By Caitlin Hornik
It’s no secret Indonesia is one of the world’s hottest vacation destinations. It’s home to beautiful beaches, ornate temples, and over 120 volcanoes. As part of the Pacific Ring of Fire, Indonesia certainly brings the heat with its active volcanoes. Don’t miss your chance to explore these natural wonders on your next trip!
Arguably the most famous volcano in Indonesia, Krakatoa is known for producing the loudest sound ever recorded on Earth when it erupted in 1883. The eruption triggered a wave of tsunamis that damaged two-thirds of the island. Though it remains an active volcano, Krakatoa has not had a major eruption in some time. It is located within the Ujung Kulon National Park on Rakata Island in the Sunda Strait and has an elevation of 2667 feet.
Mount Gunung Agung
Located on Bali’s eastern seaboard, Mount Gunung Agung is the highest mountain on the island with a summit of 9944 feet. It is known for one of the largest eruptions of the 20th century, occurring in 1963. This volcano is climbable and has two paths, with majestic views of Bali waiting for you at the top. This volcano is home to Pura Besakih, one of the most revered temples in all of Bali.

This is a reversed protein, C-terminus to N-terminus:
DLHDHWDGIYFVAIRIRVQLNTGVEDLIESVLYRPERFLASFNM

Mount Batur Volcano
A popular climbing volcano, Mount Batur offers gorgeous views of the nearby Lake Batur, which is Bali’s largest lake. Formed by an eruption in 1917, Mount Batur sits at 5633 feet above sea level today. However, there are records of eruptions from this volcano dating back to 1804. Mount Batur remains an active volcano today, but has not had a significant eruption since 1999.
Mount Bromo is located in Bromo Tengger Semeru National Park in East Java and has an elevation of 7641 feet. Another climbable volcano, it is a very popular tourist attraction with many visitors choosing to watch a sunrise from one of the volcano’s peaks. Its last significant eruption occurred in 2016.
Kawah Ijen Volcano
Located on the island of Java, Indonesia with an elevation of 9082 feet, Kawah Ijen is known for emitting flammable gasses which burn with electric blue flames when they enter the oxygen-filled atmosphere. These flames are likely to be seen lighting up the night sky. Ijen is also home to a turquoise-colored acidic crater lake. It has an active crater which produces sulfur deposits and as a result, Ijen is one of the only locations in the world where sulfur is still produced by miners. Its last major eruption came in 1999.